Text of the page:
Hospitals must determine and are held accountable to make sure that patients accessing acute care services require acute care services and the rules and regulations governing those requirements are staggering (See my latest publication, The Hospital Guide to Contemporary Utilization Review). At the same time, the risks associated with hospitalization have increased dramatically so that many patients truly need a real time advocate to prevent excessive, wasteful, duplicative, or potentially harmful medical interventions. And because advocacy is the hospital care managers’ primary ethical obligation, how better to exercise that obligation than to be partnered with the physician and to have real time conversations with him/her and the clinical team to try to influence the patient’s treatment plan, delivery of care processes, progression of care goals, and transition planning.
Chart review, in my opinion, is never the case manager’s primary source of information – ever. (Its why doctors still speak of the ‘chart police’ when they really mean their professional case management colleagues). I expect the case manager to speak to the nurses, round with the doctors, visit with the patient and family, reach out to the therapists, pharmacists, and other members of the patient’s care team and, when necessary, advocate on their patient’s behalf with the insurer.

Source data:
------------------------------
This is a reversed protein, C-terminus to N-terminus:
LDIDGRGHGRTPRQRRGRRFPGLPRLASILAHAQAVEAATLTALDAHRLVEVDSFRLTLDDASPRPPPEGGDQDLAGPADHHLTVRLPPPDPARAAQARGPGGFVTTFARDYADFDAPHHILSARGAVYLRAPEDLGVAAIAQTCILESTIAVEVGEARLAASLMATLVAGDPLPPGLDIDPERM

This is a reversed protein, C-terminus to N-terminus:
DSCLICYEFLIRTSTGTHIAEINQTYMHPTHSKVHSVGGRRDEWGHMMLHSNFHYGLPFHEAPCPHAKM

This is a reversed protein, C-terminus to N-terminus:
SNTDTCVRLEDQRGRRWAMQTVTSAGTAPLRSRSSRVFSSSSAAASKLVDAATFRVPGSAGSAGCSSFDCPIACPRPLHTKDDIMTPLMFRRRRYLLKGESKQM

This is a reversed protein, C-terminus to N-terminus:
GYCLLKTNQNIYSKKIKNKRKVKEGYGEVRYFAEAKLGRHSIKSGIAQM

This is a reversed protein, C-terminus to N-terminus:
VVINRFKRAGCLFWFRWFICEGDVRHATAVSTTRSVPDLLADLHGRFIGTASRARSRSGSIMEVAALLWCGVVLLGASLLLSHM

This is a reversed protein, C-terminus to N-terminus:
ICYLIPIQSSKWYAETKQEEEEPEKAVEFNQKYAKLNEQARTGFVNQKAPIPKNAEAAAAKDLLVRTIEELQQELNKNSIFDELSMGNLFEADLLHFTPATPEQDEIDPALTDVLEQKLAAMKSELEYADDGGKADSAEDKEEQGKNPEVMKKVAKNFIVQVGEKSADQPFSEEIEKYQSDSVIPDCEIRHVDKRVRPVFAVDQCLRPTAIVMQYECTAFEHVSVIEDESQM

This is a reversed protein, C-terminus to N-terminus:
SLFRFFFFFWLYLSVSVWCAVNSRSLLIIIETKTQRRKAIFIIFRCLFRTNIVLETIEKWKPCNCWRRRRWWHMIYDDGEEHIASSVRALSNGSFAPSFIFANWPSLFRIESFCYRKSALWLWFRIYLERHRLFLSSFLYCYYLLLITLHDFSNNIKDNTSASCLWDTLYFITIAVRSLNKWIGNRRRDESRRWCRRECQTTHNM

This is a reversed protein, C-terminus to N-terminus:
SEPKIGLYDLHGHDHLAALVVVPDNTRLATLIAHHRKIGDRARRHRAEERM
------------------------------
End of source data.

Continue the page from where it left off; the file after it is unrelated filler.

With the evolving marketplace changes, hospital care managers practicing in a contemporary case management environment are well positioned to extend case management principles beyond the walls of the hospital. Which is why I am now seeing (and reading about) the introduction of predictive analytics and population health concepts being applied to carefully selected inpatients for care management oversight in the hospital and into the community as part of innovative transitional care mgt programs. Unless hospital case managers see themselves as true advocates to coordinate care for their patients, I’m afraid (and I see some evidence already) that they will loose out on future opportunities.
The question remains – which model is best for your hospital. And the best answer I can give you is to first ask what is the purpose of YOUR case management program. And to get that answer you MUST poll the C-suite. If they just want UR and DCP then you really don’t need case management. Bite the bullet, sunset case management, and return to separate functions. But if the Board and the C-suite are looking to case management to improve quality and safety outcomes of care; reduce resource utilization and lower costs per case; promote the use of evidence based protocols; identify and resolve delivery of care bottlenecks that delay or impede the patients progression of care; and engage the medical staff as colleagues in the mission of the organization, then I suspect you want to go back to the future and consider contemporary, 3rd generation care management models.